“Hold on,” Chey said. She’d just thought of something. “This all happened when you were nineteen? The First World War started when you were nineteen?”
“I was born in eighteen ninety- ﬁve.”
She shook her head. “You don’t look a day over forty,” she said. Except his eyes were old. They’d always looked old to her.
“We change almost every day. When that happens we don’t just sprout hair and grow our teeth out. Every cell in our bodies is altered and renewed. Our cells never have time to age. It’s true, Chey. I’m a hundred and eleven years old. And for most of that time I’ve been a wolf. I can guess your next question, but I don’t have an answer. I don’t know if we die of old age or not. I feel as healthy as I did the ﬁrst time I changed, but beyond that I just don’t know.”
Chey’s spine tingled at the thought of living that long running from one forsaken corner of the world to another. How long would her own life last, she wondered? Decades—maybe centuries of endless transformation lay before her. Of waking up naked in the frozen forest. Chey shivered and it wasn’t because she was naked. She felt a pressing need to change the subject. “Did you wear one of those funny dish- shaped helmets?”
“Yes, I goddamned did,” he said, the back of his neck turning red. It was the ﬁrst time she’d ever heard him swear. “I wore a Mark One two-pound helmet. And I wore khaki leggings to keep my feet dry, but they never did. I don’t know what you’ve been taught that war was about, or why we fought in it at all, but for me it was just about mud. Oh, there were some very pretty songs they had us sing about queen and country, but in the real day- to- day, when all was said and done, most of what I remember of the war was the smell of other men’s feet and plenty of mud. Mud everywhere, and the Germans shelled the tar out of our mud, and we shelled theirs, and sometimes we took their mud away from them and sometimes we had to give it back. We dug down into the mud to try to get away from the explosions and then we crouched in our mud and waited to die. Every so often they told us to crawl over some barbed wire and shoot anything we saw. Everybody knew what that would mean, which was that most of us would not be coming back. This was the war when they ﬁrst used machine guns, you see, and tanks, and aerial bombardment, and poison gas, and nobody knew yet how men in Mark One helmets and leggings were supposed to survive going up against all that, so a lot of us didn’t. We did what we could to not think too much about it. There was always alcohol around, but cheap stuff, stuff people brewed in old coffee cans, and it would make your stomach sour for days. Then there were women. This was France, after all, and France was supposed to be full of pretty girls. Too bad they’d all packed off for less muddy places when the shooting started. Those who were left weren’t the prettiest, but they were—well—more friendly, I suppose, than girls back home. Especially if it was the day after payroll came down the trench. You understand what I mean?”
Chey smiled. “Oh, yeah.”
“One night like that my buddies and I borrowed a ﬁeld car and just motored around for hours looking for anyone female who might enjoy some uniformed attention. Just when we were ready to turn back a mate of mine from Vancouver shouted out for me to stop. I looked ahead through the windshield and there she was, standing by the road as if she was just waiting for us. A woman, a God’s honest French jeune ﬁlle like we always used to talk about ﬁnding but knew we never really would. Oh, she was beautiful. Long red hair and creamy skin and not a stitch of clothing on her.”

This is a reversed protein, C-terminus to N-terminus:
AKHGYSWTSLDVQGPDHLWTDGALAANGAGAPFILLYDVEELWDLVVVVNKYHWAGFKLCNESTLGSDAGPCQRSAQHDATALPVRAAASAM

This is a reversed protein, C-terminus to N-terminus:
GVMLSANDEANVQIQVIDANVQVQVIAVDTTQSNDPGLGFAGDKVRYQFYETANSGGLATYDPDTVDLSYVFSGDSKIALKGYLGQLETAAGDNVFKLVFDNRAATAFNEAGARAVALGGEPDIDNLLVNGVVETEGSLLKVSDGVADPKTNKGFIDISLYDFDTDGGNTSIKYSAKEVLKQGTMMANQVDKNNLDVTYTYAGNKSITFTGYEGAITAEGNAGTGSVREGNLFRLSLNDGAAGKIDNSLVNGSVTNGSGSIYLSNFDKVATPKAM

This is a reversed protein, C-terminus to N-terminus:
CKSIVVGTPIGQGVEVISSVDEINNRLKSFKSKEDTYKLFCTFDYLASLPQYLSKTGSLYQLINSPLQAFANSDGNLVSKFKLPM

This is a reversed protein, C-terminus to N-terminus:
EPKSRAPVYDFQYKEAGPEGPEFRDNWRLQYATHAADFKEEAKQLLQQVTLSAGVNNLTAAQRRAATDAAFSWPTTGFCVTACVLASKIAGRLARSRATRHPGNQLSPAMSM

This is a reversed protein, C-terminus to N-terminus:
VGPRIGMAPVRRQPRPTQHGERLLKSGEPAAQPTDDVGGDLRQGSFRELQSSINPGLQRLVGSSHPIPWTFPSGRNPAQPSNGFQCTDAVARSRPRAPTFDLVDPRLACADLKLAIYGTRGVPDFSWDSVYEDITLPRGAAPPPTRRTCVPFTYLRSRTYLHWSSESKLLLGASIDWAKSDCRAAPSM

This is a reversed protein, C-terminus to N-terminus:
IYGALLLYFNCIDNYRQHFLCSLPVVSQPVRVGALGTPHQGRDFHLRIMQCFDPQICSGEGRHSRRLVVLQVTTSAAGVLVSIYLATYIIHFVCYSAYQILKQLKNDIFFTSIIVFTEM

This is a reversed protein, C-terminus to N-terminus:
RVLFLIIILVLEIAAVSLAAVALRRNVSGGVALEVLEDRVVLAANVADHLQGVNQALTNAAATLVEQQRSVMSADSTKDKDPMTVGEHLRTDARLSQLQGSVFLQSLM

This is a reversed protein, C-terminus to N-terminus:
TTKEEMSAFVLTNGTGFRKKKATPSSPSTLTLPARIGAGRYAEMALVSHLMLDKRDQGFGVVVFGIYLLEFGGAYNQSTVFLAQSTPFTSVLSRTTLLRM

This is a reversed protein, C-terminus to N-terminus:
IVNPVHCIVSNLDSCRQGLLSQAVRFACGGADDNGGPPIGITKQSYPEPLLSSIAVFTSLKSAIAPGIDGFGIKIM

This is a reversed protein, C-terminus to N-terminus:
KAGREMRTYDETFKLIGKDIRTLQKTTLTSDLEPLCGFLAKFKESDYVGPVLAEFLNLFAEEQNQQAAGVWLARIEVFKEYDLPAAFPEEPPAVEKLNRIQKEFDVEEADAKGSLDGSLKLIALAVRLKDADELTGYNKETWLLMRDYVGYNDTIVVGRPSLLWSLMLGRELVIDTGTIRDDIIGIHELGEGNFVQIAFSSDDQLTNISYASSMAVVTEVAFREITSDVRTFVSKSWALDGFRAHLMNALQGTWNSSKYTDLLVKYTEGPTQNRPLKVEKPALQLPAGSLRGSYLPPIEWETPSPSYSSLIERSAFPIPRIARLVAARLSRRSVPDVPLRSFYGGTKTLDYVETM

“That must have been a surprise,” Chey suggested.
“Oh, heavens, yes. Especially back then. You won’t believe me, but in those days if you saw a girl’s ankle you hurried back to your friends to tell them about it. When we saw that girl standing there in a state of nature, well. I suppose we thought she must be some kind of ghost or angel or something. None of us could ﬁgure it, how we got so lucky. Still, this was wartime. You saw crazy people around all the time. You know about shell shock?”
Chey frowned. “We call it PTSD now. Post- traumatic stress disorder.”
Powell shrugged. “It was brand new back then, so we made up our own name. Human beings weren’t meant to see some of the things we saw on a daily basis. Bodies stuck in the wire that nobody was brave enough to fetch back. Whole chunks of French countryside disappearing in clouds of smoke, leaving craters behind. Good men shot by snipers half a mile away because they were foolish enough to light a cigarette at the wrong moment. People went crazy with the noise of the shells, and not just soldiers—plenty of civilians, too. When they got shell shock they would turn inside themselves. They would stop looking at your face and get real quiet. And then, sometimes, they would start crying, or screaming, or maybe they’d start ﬁghting everyone they could get their hands on. Compared to that—this woman looked alright, she was just naked. We weren’t about to hold it against her.”
“So you were—how many of you were there?”
“Six of us, including myself,” Powell said.
“Six virginal teenagers looking for prostitutes and you saw a beautiful naked woman standing by the side of the road. I assume you pulled over.”
“Of course we did. I jumped out and ran up to her and took my cap off and asked her if she was alright and if she needed any assistance. She spoke English rather well, well enough to tell us a story we didn’t believe at the time. Something she’d obviously thought up on the spot. She said thieves had accosted her and taken her clothes. If we would give her a ride home she said she would reward us.”
Chey laughed. “Is this a horror story or a letter to Penthouse Forum?”
Powell stared at her with a lack of comprehension that made her realize he’d never heard of the magazine. He had been up in the north country a long time.